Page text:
If You Suffer From Panic Attacks, You Need One of These
I have suffered from panic attacks on and off since I was a teen. Racing thoughts, churning tummy, feeling like you are being chased or that you are going to die, unable to catch your breath, difficulty thinking straight or not being able to think at all. Panic attacks make no sense, they can come out of nowhere, and they are extraordinarily debilitating.
I know I am not alone. 40 million adults per year suffer from anxiety, and many of them suffer from panic attacks. Some don’t even know they are having one. Very often, panic attacks can land you in the ER, because it feels as though you are having a heart attack, an asthma attack, or are “going crazy.” (You aren’t, but if you have any symptoms that you can’t yet recognize as a panic attack, please seek medical care ASAP.)
You are not alone. You are okay. It will pass, eventually. I promise. But anyone who deals with panic attacks on the regular should also know that help is out there, and there is no shame in seeking it out. My therapist is worth her weight in gold, and meditation and breathing techniques for anxiety have saved me more than once. Medication can be a total lifesaver (and game-changer) for so many, too.
Seek out whatever works for you – and anyone who has a problem with your version of survival can STFU.
All that being said, it’s helpful to have something that can help you in the moment, should a panic attack rear its ugly head. I have a few meditation apps on my phone with panic attack-specific programs that I know to fire up if I feel one coming on. And I always keep a set of headphones with me should the need arise to listen to one of these apps.
But some folks are going a step further and actually preparing what they call “Panic Attack Kits” with all kinds of soothing goodies to help them cope during an attack – and to remind them that they are stronger than they think, and deserve all the help that they can get.
I absolutely adore this idea, don’t you? It’s GENIUS, in my opinion.
“When you live with anxiety, it can sometimes feel like panic attacks materialize out of nowhere,” writes Juliette Virzi for The Mighty. “Whatever the situation may be, it’s times like these when a panic attack ‘crisis kit’ can come in handy.”
So what do people put in their “crisis kits,” and how might you go about putting one together?
Well, it’s entirely up to you, and what you find soothing may be completely different than what works for someone else. The items should be small enough to be portable, but don’t let that limit you too much. Just brainstorming a list of “comfort items” is a good mental health exercise, and will help you come up with your own personal “crisis kit.”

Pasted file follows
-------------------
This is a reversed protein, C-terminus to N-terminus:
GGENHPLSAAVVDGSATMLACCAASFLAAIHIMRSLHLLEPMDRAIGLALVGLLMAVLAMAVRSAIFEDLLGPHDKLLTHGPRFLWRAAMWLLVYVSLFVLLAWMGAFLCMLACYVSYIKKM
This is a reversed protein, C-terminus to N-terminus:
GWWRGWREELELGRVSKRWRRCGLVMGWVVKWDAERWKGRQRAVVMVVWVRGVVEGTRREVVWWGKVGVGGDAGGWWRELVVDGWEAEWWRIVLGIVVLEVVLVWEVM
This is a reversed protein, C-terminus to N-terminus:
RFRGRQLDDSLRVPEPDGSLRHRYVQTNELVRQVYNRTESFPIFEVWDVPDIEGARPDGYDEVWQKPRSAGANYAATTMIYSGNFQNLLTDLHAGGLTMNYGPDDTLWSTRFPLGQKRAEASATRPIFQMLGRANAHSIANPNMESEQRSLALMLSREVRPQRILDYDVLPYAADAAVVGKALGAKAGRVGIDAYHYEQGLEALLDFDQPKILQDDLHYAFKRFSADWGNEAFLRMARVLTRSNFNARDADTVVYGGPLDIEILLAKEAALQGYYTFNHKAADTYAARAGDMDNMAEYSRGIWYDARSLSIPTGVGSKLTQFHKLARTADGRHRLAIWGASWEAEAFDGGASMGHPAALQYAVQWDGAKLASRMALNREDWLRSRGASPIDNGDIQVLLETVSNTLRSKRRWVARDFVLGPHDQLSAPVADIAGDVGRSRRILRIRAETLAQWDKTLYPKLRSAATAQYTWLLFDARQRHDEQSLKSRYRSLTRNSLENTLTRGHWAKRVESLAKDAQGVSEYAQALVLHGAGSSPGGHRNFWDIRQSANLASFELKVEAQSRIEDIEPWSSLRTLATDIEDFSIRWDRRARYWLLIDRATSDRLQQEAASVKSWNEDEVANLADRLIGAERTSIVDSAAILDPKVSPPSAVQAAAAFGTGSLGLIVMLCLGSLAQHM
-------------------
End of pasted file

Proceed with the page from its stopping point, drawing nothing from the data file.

“Essentially, it’s a collection of comforting items you can have on hand when things get tough mentally,” explains Virzi. She says that some people carry the items in their purse or backpack. Others might also keep a box of items handy at home, and some might keep one in their car (as someone who panics in cars, I’m totally doing this).
Virzi suggests items to distract you by redirecting your senses from your anxiety, like candy, mints, ice packs, slime/putty, and fidget spinners. More soothing/relaxing suggestions include essential oils, favorite stuffed animals, and weighted blankets. Virzi also suggests headphones to listen to soothing music or guided meditations, and a journal to record your feelings and emotions.
Your list might be much more specific, especially if your panic attacks have particular symptoms that you are aware of. Rebecca Tarullo, another contributor to The Mighty, explains that her panic attacks sometimes involve hair and skin picking, so she stocks up on items like chapstick (to soothe her dry skin) and mascara and an eyebrow pencil (for if she picks at her hair).
“It’s important to know this is what works for me,” Tarullo says, who adds that anyone who deals with mental health issues should consider a personalized kit. “Personally, I recommend people carry mental health crisis kits, especially if you experience any anxiety or PTSD or panic attacks. You can even make one for depression,” she says.
Well, I don’t know about you, but I’ve already starting compiling mine. Like I said, I keep headphones on me at all times, in case I’m not home and need to listen to one of my guided meditation apps. But I’m going to add in my favorite essential oils to slather on my wrists and neck, plus a notebook and my favorite pen. Stealing my son’s fidget spinner, too, because I have to admit that they are a pretty awesome way to get out my jitters.
And let’s not forget my “Badass Goddess” necklace from my friend Christie, to remind me that I’m stronger than I know and that my friends have my back. Oh, and an “I love you” note from my 5-year-old, who is wise beyond his years and always knows how to make my heart happy.
Maybe some of these things seem trite or superficial. Who knows if they’ll work if I’ve already spiraled into that dark, terrifying place of a full-blown panic attack. But it’s worth a try. And having concrete, sensory items to ground me during an attack — and remind me how resilient I really am — is HUGE.
Again, none of this replaces things like therapy, medication, and medical treatment when needed. But we anxiety sufferers should have all the tools possible at our disposal, and I think this one is a beautiful, empowering, and potentially really helpful idea.
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